Evergreen Energy of Denver dismissed Deloitte effective June 23rd according to the company’s 8-K filing. Hein & Associates, a local Denver firm, will take it from here.
It stands to reason that Evergreen didn’t appreciate the going concern opinions that Deloitte gave the company for its December 31, 2009 and December 31, 2008 financial statements but in cordial SEC filing fashion, there are no parting shots from the company.
Evergreen’s press release indicates that this was simply an opportunity to throw some action to another firm (most likely with lower fees), “With the sale of certain Buckeye assets and our exit from the coal mining industry, Evergreen Energy has transitioned into a green technology company. This is an ideal time to switch to a Denver-based regional accounting firm with substantial public company expertise in the clean technology and software industries that can more cost effectively meet our needs.”
Deloitte’s letter to the SEC is abruptly admits that everything is cool rather than flat out saying, “you’ll be sorry you ever ditched us, you losers.”
Similarly, Measurement Specialties, Inc. showed KPMG the door for Ernst & Young. The company says everything was hunky-dory between the two although there was a small matter of the internal controls around a significant joint venture of which the company had no control. Oh, and the effectiveness of internal controls of some recent acquisitions also couldn’t be determined. But it was cool and the company said, “it was in the best interests of the Company to change its independent registered public accounting firm.”
KPMG has NFI what that means saying in their letter, “we are not in a position to agree or disagree with Measurement Specialties, Inc.’s statements relating to the reason for changing principal accountants.”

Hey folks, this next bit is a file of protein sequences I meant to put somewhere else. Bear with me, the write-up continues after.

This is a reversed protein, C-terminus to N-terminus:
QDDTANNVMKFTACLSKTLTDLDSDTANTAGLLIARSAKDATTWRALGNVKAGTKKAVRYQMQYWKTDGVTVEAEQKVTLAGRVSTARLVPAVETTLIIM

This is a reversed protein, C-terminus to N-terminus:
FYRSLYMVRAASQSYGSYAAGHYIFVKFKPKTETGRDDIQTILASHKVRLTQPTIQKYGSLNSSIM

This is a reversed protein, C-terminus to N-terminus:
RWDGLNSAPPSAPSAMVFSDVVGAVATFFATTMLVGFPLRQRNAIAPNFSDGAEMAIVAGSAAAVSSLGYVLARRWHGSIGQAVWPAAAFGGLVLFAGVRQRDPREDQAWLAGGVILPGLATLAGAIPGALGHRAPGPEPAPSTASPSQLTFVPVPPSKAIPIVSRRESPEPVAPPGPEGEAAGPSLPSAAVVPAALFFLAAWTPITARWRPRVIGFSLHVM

We wish everyone nothing but happiness.
Accounting News Roundup: Financial Reform Fail; KPMG Wins Latest Round of Auditor Musical Chairs; Philly Tax Amnesty Close to Reaching Goals | 06.24.10
A Missed Opportunity on Financial Reform [WSJ]
Former SEC Chairman Arthur Levitt is none too pleased with the financial reform bill that’s likely to get approved by the Senate and he says exactly why in an op-ed in today’s Journal, “One of many bad ideas that made it into the bill: Public companies will now have a wider loophole to avoid doing internal audits investors can trust. This requirement was the most important pro-investor reform of the last decade, and it worked. Of the 522 U.S. financial restatements in 2009, 374 were at small firms not subject to auditor reviews.”
But that’s not all! Mr Levitt outlines pic failure including:
• “Chuck Schumer’s wise idea to let the Securities and Exchange Commission (SEC) become a self-funded agency will likely be killed by appropriators who are unwilling to give up the power of the purse.”
• “Barney Frank’s (D., Mass.) effort to pass a new law to overcome the legal precedent of the 2008 Supreme Court’s Stoneridge decision, which allows third-party consultants, accountants and other abettors of fraud to avoid liability. Again, another sellout of investor interests.”